My husband, Matthew, could not wait to go to work the other morning. The caterwauling, shouts, and war whoops, typical tribal noises of his children, were too much for him. When asked what he wanted to take for breakfast, he replied curtly, "Just give me whatever, so I can get out the door."
Yesterday I was the one who couldn't hack it, couldn't look the demands of the day in the face. By afternoon I had hurled a hamburger patty on the floor and demanded to know why I had to put up with so much drama. There was yelling, grabbing, crying, fights over blackberries. Blackberries! I eventually retrieved the hamburger, safe in its Ziploc bag, to prepare for my calm child, Ana.
You see, I'll tell you a wee secret. God gives every large family that one child, the dependable, even-tempered one, to guard their parents' sanity. Because He knows; oh, He knows.
As I was recounting my day to my husband last evening, detailing an argument-at-the-swimming-pool scene, the blackberries-and-hamburger incident, a hokey-pokey tragedy of immense proportion, a dog-tried-to-eat-hamster debacle, and a Danny-slap-Booey in the face mockery, I began to giggle, hands pressed into my glasses, releasing the day's stress with God's natural remedy.
"It's bad. It's...just...sooo bad," I gasped.
By golly, you have to have a since of humor in this business or you won't survive. You'll crack, and be the one that flew over the cuckoo's nest. I can't count the number of times my husband has been in a serious stare-off with one of the kids, boring his displeasure into their craniums, and I've broken just watching them, had to hide my face and snicker into my arm. The many, many times, when the level of bad behavior in this house was so ludicrous, so incredibly high that a volcano of naughtiness could have erupted and flooded the neighborhood, and I've stood in the middle of my home in a fit of mirthless, unbelieving laughter. Or the time, much nicer, when Booey (Ella) started knock-knock jokes at the dinner table, and they all joined in, the go-to punch line of the evening being "apple-lapple-orange juice". I burst out in real fits when Matthew cried out at last, "No more knock-knock jokes!", and Danny turned to him, sweet as pie, and said, "Papa? Ding-dong."
Ding-dong - Ha! Haha!
My husband thinks the craziness is too much, gets fed up, has to take a break, retreat and plan new tactical maneuvers.
The poor man called one day at lunchtime as I was cleaning a stream of juice off my dining room wall. While I was talking and cleaning, Danny just happened to push his leg through the slats of a dining room chair. His siblings and I attempted to maneuver his leg down or back or any way we could to gently pull it free. With every failed attempt Danny's panic and wails of woe escalated, and my cajoling voice increased in pitch. I finally cried into the phone, "I'm going to have to call the Fire Department!"
My brain had momentarily died from an overload of steadily increasing aggravation and distraction. When it finally hyperventilated back to life, I grabbed Vaseline and had my son's leg released in a moment. When I got back on the line, Matthew could barely speak to me; he was so disgusted by the mayhem. I cried, "What are you talking about? This is every day. This is life! That boy has got his elbow stuck in that chair at least a dozen times this week!"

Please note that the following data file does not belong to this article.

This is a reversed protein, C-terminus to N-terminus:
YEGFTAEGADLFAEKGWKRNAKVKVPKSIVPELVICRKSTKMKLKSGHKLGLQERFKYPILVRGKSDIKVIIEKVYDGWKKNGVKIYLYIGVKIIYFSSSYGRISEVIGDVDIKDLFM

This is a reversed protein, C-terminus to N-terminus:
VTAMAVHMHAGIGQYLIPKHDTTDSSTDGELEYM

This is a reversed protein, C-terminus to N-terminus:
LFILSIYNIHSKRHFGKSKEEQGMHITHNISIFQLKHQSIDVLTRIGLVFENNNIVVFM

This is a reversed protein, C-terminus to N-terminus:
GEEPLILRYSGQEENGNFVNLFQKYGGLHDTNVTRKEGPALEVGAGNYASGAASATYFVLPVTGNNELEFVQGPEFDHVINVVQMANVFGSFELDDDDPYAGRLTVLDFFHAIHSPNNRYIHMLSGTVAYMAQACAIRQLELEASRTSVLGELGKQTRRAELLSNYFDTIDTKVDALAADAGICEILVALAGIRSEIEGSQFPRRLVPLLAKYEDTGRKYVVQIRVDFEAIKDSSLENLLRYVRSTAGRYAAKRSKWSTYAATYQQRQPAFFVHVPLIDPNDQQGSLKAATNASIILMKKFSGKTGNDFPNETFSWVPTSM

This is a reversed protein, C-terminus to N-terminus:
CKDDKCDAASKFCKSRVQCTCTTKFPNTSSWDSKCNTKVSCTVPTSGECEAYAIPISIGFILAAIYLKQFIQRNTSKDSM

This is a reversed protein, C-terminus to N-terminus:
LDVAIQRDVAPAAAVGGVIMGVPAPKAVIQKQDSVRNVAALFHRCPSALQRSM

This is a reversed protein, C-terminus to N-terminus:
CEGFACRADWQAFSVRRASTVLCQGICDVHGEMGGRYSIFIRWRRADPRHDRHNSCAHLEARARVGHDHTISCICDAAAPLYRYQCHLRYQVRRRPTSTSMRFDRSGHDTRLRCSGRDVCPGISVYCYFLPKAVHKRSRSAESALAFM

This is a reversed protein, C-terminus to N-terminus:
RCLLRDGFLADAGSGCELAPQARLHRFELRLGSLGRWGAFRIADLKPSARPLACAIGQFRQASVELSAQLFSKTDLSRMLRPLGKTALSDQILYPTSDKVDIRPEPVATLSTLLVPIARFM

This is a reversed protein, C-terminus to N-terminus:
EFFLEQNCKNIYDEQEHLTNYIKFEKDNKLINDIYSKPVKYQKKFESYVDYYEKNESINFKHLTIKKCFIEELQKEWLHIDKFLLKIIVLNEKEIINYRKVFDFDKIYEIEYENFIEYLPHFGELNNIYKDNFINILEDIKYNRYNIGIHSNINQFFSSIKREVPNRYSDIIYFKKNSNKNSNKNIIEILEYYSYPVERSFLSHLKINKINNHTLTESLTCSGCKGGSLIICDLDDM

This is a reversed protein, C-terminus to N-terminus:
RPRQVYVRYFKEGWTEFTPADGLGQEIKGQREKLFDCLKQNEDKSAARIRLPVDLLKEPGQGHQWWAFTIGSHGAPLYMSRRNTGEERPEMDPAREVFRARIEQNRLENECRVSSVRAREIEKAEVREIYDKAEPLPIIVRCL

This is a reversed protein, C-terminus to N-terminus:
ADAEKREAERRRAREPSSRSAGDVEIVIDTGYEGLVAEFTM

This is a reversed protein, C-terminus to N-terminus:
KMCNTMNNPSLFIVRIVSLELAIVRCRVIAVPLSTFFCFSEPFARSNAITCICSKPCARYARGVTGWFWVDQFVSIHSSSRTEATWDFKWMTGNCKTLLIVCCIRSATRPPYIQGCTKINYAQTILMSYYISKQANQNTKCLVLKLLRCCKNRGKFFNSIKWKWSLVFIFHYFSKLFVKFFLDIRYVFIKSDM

I start singing at my kids when things get too bad, when I start seeing the cuckoo's nest on the horizon. I sing my frustration, my disappointment, my conditions for peace, my orders to be obeyed right now. Most of my songs are operatic songs of acute lamentation, more tragic than any aria.
The kids know what it means when Mama sings. Not being a qualified opera singer, I don't care about form or pitch, and it hurts the ears; they'll do anything to make it stop. Even behave. Even do what I asked them to do 15 minutes ago.
Sometimes it's so bad around here - so noisy, so theatrical, so tantrum and spat invested - that I worry about the neighbors and their uninformed opinions. I wish I had a megaphone that I could wedge out a bathroom window sometimes to alert them to the situation:
"We're alright...we're allriiiight! Listen: Danny - the golden-haired angel? - is pitching a ferocious fit in time-out...howling should die down in about, oh, twenty minutes. I am not beating him, really, though I'm sorely tempted! There's also a minor scuffle between the older ones. No broken bones, just hurt egos! The one keening like an old witch is me, trying to keep them all from leaping off the furniture. But don't worry! No need to call an ambulance, the police or fire department at this time. Uh...please stand by for further notifications, though. And thank you for your cooperation and your wonderful nonjudgmentalism!"
School will start soon, and thank heavens, because what I'll hear from their teachers I hear every year, applied like balm to my soul. It goes something like this:
"Berto/Ana/Ella is such a joy to have in our classroom! They're so helpful and respectful. So well-behaved! I know I never have to worry about him/her. Thank you for all you do to raise such wonderful kids."
I'll just nod, grin and say, "That's so great to hear. You know, I just keep at them, the little...uh, angels. They're like sugar on sugar fluffer, you know what I mean? But you can't let them get away with a thing. Not a blasted thing, the, uh, sweeties. It's battle, constant battle, but so darn rewarding, huh? Yes?"
And I'll walk away with a skip in my weary step and a twinkle in my eye above the permanent dark circles, resting proudly in the knowledge that they behave beautifully for other people and knowing full well that my husband and I get all the exhausting work and glorious credit in making sure of that.